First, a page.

Moment of Grace is beautifully shot and sensitively told, treating the issues of HIV raised at the time – ignorance, prejudice and lack of medical knowledge in how to treat it – with compassion and sensitivity.
I’ve been writing about theatre, music, comedy and dance for years and I really miss it. Not being in a theatre as much as I had been has been a sobering experience.
Man of La Mancha is a curious beast. Often dubbed as one of the classic “lost” musicals, it was last seen in the West End in the 1960s but is currently being revived at the London Coliseum.
They say life imitates art but there are times when the reverse can also be true. And this has certainly been the case for actor Dan Whitlam. The 23-year-old from Clapham is starring in Tobacco Road, a play that shines a light on London’s criminal underworld as the country emerges from the shadows of the First World War.
Included in the 12-strong cast of Seussical at the Southwark Playhouse is Sarah Spence who will take on the role of Bird Girl. Having just graduated from drama school, the 25-year-old says it’s a dream job and one she can’t wait to bring to audiences.
Greenwich+Docklands International Festival takes place at various sites from 21 June to 7 July 2018. I spoke to the event’s artistic director Bradley Hemmings about what this year’s line up has to offer.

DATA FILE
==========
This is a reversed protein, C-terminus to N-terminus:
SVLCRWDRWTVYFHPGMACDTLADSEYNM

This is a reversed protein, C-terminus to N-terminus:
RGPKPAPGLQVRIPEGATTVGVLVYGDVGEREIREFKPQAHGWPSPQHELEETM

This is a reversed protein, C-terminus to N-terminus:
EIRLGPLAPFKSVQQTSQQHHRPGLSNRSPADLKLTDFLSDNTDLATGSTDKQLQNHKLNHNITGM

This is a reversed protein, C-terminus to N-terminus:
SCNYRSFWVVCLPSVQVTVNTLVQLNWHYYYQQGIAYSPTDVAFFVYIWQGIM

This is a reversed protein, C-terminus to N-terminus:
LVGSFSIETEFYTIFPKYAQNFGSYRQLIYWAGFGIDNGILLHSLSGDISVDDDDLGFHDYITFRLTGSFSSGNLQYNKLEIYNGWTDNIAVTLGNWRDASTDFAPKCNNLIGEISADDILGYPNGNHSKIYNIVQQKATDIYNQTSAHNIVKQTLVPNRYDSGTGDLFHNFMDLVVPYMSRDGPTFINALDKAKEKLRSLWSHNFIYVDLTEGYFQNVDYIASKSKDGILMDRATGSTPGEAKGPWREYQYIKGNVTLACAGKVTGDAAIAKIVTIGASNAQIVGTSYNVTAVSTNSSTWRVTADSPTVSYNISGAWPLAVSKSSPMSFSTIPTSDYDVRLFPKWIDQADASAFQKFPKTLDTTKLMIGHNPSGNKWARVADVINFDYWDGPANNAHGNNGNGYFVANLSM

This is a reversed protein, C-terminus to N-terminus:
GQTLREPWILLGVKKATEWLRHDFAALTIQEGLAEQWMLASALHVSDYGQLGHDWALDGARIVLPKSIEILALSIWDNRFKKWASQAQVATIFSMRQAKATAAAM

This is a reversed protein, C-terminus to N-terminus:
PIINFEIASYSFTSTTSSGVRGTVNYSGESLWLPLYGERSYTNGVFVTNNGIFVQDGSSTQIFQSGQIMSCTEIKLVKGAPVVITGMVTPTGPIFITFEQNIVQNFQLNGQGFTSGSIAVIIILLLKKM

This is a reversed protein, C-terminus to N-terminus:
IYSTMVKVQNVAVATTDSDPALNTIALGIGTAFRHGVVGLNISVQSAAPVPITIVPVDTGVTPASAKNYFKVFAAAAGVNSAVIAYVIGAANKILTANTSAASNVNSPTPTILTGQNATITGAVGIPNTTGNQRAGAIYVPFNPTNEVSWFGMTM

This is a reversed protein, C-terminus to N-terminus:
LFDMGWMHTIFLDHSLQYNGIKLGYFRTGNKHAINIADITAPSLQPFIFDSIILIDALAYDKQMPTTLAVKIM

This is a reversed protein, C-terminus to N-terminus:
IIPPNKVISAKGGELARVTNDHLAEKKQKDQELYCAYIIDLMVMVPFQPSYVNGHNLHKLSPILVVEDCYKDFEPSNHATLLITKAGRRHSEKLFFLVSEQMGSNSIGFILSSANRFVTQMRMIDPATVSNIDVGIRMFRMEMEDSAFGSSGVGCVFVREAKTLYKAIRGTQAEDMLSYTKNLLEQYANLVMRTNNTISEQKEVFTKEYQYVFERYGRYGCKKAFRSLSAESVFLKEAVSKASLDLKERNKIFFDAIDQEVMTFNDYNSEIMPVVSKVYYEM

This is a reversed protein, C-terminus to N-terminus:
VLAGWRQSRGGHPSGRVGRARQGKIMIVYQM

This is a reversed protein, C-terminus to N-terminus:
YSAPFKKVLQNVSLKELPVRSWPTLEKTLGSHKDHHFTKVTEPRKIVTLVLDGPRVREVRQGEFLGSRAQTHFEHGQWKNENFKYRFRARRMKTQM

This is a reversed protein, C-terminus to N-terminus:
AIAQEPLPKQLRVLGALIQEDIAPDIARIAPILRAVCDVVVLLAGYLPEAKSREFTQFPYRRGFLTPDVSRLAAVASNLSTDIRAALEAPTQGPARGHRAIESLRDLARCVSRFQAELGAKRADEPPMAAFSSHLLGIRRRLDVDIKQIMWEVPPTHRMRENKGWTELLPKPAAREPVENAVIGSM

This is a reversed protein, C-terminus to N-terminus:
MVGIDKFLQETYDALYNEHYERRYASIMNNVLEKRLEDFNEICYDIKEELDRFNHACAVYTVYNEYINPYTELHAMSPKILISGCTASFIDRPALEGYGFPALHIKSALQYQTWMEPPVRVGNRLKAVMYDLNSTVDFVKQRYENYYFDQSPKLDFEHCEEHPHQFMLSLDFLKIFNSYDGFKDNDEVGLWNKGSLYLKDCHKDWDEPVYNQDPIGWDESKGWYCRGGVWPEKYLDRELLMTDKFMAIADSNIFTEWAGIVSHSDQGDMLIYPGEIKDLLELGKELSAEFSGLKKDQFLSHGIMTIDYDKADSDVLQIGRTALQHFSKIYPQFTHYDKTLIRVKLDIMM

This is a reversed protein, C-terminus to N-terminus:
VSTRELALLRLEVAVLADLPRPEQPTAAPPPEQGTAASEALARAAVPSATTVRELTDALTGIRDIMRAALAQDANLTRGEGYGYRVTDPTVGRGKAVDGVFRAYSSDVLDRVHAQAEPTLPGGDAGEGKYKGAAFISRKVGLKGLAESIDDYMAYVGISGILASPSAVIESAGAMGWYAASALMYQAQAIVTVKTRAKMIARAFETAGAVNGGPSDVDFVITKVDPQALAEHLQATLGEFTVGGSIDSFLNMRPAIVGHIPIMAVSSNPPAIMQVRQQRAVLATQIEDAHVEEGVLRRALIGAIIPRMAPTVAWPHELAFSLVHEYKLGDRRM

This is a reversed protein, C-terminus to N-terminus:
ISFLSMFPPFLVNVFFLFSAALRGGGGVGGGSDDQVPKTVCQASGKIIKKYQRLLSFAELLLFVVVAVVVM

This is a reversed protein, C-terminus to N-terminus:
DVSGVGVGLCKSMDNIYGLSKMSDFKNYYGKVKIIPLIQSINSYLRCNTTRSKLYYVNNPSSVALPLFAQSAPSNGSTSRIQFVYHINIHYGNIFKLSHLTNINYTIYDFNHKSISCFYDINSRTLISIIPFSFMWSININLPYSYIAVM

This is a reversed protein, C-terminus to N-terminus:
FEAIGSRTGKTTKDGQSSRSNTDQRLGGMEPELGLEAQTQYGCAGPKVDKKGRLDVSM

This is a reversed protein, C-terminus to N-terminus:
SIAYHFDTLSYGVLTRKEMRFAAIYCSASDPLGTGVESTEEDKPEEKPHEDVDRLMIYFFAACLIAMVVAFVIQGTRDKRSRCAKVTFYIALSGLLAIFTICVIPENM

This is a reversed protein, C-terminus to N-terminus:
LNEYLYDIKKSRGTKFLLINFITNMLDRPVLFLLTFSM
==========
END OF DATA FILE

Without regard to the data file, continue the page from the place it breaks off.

Ten years ago Susan Calman was a top flight corporate lawyer working at places including the United Nations in Geneva. But she says it was unfulfilling and stressful so she made the decision to give it all up and pursue her long held ambition and become a comedian. Now, a decade later the somewhat diminutive, smiley and very funny Glaswegian has had the success many in her profession can only dream about.
People of a certain age will know Anthony Head as the suave coffee drinking chap from the hugely successful Nescafe ads of the 1980s. Others will know him as the Prime Minister in Little Britain, David Whelan in Dominion and of course as Rupert Giles in Buffy The Vampire Slayer.
Peter Shaffer’s play Lettice & Lovage was first performed at the Theatre Royal Bath in 1987. Now 30 years later it has been revived by Sir Trevor Nunn at the Menier Chocolate Factory. It is set firstly in the Grand Hall of Fustian House, a stately pile in rural Wiltshire, where a certain Lettice Douffet is a guide, taking visitors around on tours of the house.
It is Eve Best as Olivia who dazzles her way through the production. She positively bursts with energy and is a delight to watch, capturing Olivia’s ditziness perfectly as well as her dilemma at having to choose between son and lover – particularly when her son has given her such a horrid choice.
If he’s growing a bit weary of the barrage of questions by the time I arrive, he doesn’t show it. In fact he is as relaxed as they come, with an easygoing manner, affable charm and a warm sense of humour.